TAC Statement on South African Elections
ANC Has Received an Unequivocal Mandate to Deliver on Health, Employment, Social Security, Education and Housing - Ordinary Citizens Have A Critical Role Between Elections
The Treatment Action Campaign (TAC) congratulates the African National Congress (ANC) on its election victory. We also commend all the other parties who demonstrated the vibrancy of democracy in our country. Support for the ANC across the country represents an unequivocal mandate from South Africa's citizens for the ANC government to deliver meaningful social improvements in our lives. In the context of the HIV/AIDS epidemic this means building a better public health care system, improving government's response to the HIV epidemic by energetically rolling out antiretroviral treatment, treating opportunistic infections, increased social security and improving and increasing HIV prevention efforts.
During the election campaign, President Thabo Mbeki visited many communities across the country and learnt of hunger, homelessness and ill-health. This work was commendable. We believe that a specific focus on HIV/AIDS by ANC leaders during the election would have made a significant impact on government efforts to prevent new infection, eradicate stigma and to treat HIV/AIDS. TAC did not make the 2004 election about HIV/AIDS because we accepted the good faith of the change in government policy, the increased allocation of resources and the beginning of antiretroviral roll-out in key provinces. We refused to give succour to parties who wanted to make HIV/AIDS a party-political issue. However, we welcome the common view among all the major opposition parties that a comprehensive treatment and prevention strategy is required for HIV/AIDS. We urge the ANC to call all parties together in Parliament and to form an all-party group on HIV/AIDS to ensure that legislation, regulation and constituency needs are addressed by all legislators.
It would be tragic if government believed that its increased majority at the polls is a justification for the unnecessary confusion and confrontation on HIV/AIDS between 1999 and 2003. In fact, a majority of TAC members voted for the ANC. Two recent scientific reports should alert the new ANC government, all other political parties, the private sector, labour and all of civil society to the crisis that unfolds quietly.
In April 2004, the South African Medical Journal published a report based on registered deaths between 1998 and 2003. These statistics are taken from the Department of Home Affairs registers. The total number of adult deaths for this period increased by 68%. After taking into account population growth and improved registration, the increase in premature death is at least 40%. Women aged 20-49 years were worst affected with 190% increase in registered deaths. The scientists conclude: "The uncertainty about the precise number of AIDS deaths should not allow people to dismiss the impact of HIV/AIDS on mortality. There has been a massive rise in the total number of adult deaths in the last 6 years. Given the ages at which these additional deaths occurred and the change in the cause of death profile, they can largely be attributed to HIV/AIDS. Such rises in the mortality should renew Government's resolve to implement the comprehensive plan to prevent and treat HIV/AIDS as rapidly as possible."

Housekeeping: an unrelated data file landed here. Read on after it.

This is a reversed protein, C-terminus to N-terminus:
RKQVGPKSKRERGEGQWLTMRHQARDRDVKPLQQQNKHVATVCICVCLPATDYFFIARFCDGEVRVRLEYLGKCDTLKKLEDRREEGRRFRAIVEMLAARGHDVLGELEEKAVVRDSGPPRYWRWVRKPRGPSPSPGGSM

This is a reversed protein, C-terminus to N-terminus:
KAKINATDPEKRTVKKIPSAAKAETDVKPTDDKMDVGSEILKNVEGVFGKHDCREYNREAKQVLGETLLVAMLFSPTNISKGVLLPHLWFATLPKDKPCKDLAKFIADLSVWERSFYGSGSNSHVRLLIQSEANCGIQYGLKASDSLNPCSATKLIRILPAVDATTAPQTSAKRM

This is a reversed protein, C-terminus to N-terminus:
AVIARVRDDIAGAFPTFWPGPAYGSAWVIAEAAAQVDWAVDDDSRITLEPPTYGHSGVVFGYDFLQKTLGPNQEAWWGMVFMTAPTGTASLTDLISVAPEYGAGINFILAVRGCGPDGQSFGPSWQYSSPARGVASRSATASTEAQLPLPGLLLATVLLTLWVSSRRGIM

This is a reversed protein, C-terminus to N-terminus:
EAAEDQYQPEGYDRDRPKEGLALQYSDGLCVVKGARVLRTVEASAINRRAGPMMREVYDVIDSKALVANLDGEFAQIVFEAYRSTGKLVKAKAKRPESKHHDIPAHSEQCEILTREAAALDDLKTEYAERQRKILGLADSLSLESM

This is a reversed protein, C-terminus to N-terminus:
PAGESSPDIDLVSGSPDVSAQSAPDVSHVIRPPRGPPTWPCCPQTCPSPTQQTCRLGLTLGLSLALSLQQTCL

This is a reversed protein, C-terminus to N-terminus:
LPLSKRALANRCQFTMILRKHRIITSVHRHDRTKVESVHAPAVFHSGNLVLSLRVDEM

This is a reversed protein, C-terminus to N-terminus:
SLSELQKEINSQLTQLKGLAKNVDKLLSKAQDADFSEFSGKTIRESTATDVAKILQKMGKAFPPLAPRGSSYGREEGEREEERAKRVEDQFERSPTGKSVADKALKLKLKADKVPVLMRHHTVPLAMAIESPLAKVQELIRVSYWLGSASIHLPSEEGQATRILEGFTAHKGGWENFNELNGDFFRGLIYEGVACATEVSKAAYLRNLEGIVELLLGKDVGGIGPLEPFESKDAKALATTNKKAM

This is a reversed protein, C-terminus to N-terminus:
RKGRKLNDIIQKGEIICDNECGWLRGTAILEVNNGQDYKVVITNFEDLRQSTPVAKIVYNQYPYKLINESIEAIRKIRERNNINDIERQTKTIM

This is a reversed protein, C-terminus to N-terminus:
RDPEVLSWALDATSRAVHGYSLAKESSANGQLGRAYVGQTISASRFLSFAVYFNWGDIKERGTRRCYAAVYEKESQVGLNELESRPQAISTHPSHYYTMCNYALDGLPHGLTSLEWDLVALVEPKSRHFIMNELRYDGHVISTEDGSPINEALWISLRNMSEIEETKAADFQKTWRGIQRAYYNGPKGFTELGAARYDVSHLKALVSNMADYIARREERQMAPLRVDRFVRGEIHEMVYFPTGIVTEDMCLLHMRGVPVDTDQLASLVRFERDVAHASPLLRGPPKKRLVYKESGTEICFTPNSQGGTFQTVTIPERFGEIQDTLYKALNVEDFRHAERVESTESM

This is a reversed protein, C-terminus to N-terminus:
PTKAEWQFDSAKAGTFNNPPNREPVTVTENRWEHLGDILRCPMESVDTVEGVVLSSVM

AIDS-related illnesses and deaths are increasing along with new HIV infections. Just as with deaths, new infections show that women and girls are at greatest risk. The first national population study of youth aged 15-24 by the Reproductive Health Research Unit at Wits University showed that 10.2% of all young people age 15-24 are already infected with HIV. At age sixteen 2% of boys and 4% of girls are already infected with HIV. Among the 10% of youth who have HIV, 77% are women. The study showed dramatic awareness and knowledge on HIV/AIDS transmission. This is commendable and is due largely to the efforts of government and many civil society actors. But the majority of youth do not believe that they are personally at risk of HIV infection.
These facts call for:
- Leadership and community mobilisation at every level to prevent HIV infection and to treat HIV/AIDS.
- Massive health and treatment literacy campaigns that actively encourage voluntary counselling and testing for HIV.
- Openness about HIV/AIDS to reduce stigma and discrimination.
There has been real progress in many areas of life over the last ten years. Yet, for millions of poor people the quality of public health-care has worsened. A combination of factors can explain this: the impact of HIV/AIDS on the health system; lack of training of personnel; profiteering by private hospitals, medical scheme administrators and pharmaceutical companies. Bad political management of health-care at national level has also played a role.
TAC calls for the Cabinet and Parliament to pay special attention to transforming and improving the national Ministry of Health and Provincial Health Departments. Increased investment in public health-care will improve the hiring and retaining of nurses, doctors and pharmacists and the rollout of antiretroviral treatment. HIV/AIDS will be one of the great tests of delivery for the ANC government in its next term. TAC invites the government to participate in the national People's Health Summit to be hosted by the TAC, the Rural Doctors Associatioin, health unions and the Eastern Cape Council of Churches in June 2004.
Finally, we believe that it is critical and feasible for government to increase social budgets substantially, albeit responsibly, and to tackle poverty through the introduction of a Basic Income Grant. The ANC commitment to increased investment in public works is commendable and will improve the lives of many people who are unemployed.